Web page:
When considering affordable watches, pilot watches often aren’t the first timepieces that might come to mind. Pilot watches came to fame in the Jet Set Age – a golden era of air travel when a small but glamorous subset of the population enjoyed globetrotting in luxurious style. The first pilot watches were precise tools used by aviators for navigation, with price tags to match their much-needed precision.
But things have changed since the first glory days of accessible air travel. The prices of many pilot watches have dropped to put them within reach of the average consumer. Let’s look at some of the top affordable options.
Deals for Less Than $200
Orient goes for a classic look with its Flight, keeping the dial straightforward yet still sleek feeling with large Arabic numerals contrasting slim minute markers on the outer perimeter of the face. The contrast continues with a black-and-white color scheme for easy visibility, aided by luminescent hands and markers. Probably not the watch you want to wear to the office, the Flight is more suited to your dressed-down times.
Stührling Original Aviator
Developed by the German Air Force, Flieger style is instantly recognizable, with large steel cases, oversized crowns, sword-shaped hands, and a signature triangle at the 12-o’clock position. The Stührling Original Aviator stays true to that classic design. This traditional watch feels elegant enough for dressier times when fitted with a fine leather strap, yet it can also skew quite casually. That’s in part because at 41mm in diameter it’s smaller than many Flieger (which means “airman” in German) watches that go as high as 55mm in case diameters.
Quite the opposite of Stührling’s strict adherence to traditional pilot-watch design, Seiko heaps its dial and bezel with a massive helping of information to create an analog “flight computer.” Whether it’s visually impressive or a frenetic eyesore depends on the beholder. But none can deny the Flightmaster’s functionality, a sheer marvel for anyone who wants to geek out with calculations. The bezel recreates a conventional slide rule, capable of an almost incalculable number of computations, in conjunction with three chronograph subdials. And all of that is packed into a 42mm watch, which makes it wear smaller than the first-glance overload might lead you to believe.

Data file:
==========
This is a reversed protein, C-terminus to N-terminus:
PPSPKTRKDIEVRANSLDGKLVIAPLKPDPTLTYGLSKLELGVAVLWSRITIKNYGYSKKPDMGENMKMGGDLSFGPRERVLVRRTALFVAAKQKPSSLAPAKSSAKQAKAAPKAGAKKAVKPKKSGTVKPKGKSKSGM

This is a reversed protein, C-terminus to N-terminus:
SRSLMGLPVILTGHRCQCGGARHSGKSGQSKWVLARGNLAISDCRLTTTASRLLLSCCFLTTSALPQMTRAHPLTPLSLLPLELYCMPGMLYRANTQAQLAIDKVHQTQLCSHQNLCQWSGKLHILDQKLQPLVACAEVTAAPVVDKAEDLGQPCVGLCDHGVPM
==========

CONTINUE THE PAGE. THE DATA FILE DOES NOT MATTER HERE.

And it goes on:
Pilot Picks Under $500
Hamilton Khaki King Pilot Watches
Hamilton doesn’t diverge much from the Flieger formula, and again we see the classic round case, large crown, black-and-white scheme, sword-shaped hands, and even the 12 o’clock triangle. But, as Hamilton is known to do, there are features that take things up a few pegs. The day-date window on the dial is a nice subtle touch. A sapphire crystal is anti-reflective and scratch-resistant, while the watch is water-resistant up to 200 meters. Its crisp, clean design gives it almost a regal air, especially when paired with a black leather strap.
Laco 42mm Pilot Watches
While Laco may not be a household name, the brand is well known among watch lovers, especially those with penchants for pilots. That’s because Laco was actually involved in creating watches for the German Air Force in the 1940s – thus serving as the design inspiration for pilot watches to this day. So, it’s not surprising we find all of the hallmarks of a Flieger watch here — case, hands, and indices all according to a time-honored tradition. But Laco throws in some nice new touches. Such as a riveted leather band, sapphire crystal, and numbers coated with Superluminova C3. Simple in the best possible sense of the word, the Laco pilot is about as classic as you can get.
Bulova Lunar Pilot Chronograph
We think of pilot watches as made for the folks who fly aircraft, but Bulova reminds us that they’ve made watches for pilots of spacecraft as well. A Bulova chronograph was used to make critical calculations on the Apollo 15 mission in 1971. It was one of the dozens of NASA launches that the watchmakers have joined. So, as you might expect, we see something of a departure from terrestrial style with the Lunar Pilot. It features a silver-toned tonneau-shaped case instead of round and polished stainless steel and a floating second hand. Dress this one up on a textured black leather strap, or down on a black nylon band.
Pilot Watches Conclusion
So, what are you waiting for? If you can afford $100 (or even less!), you can pick up a really nice pilot watch. And if you’re willing to go a little higher, then slipping a fine aviation timepiece that performs well beyond its price tag is well within your reach.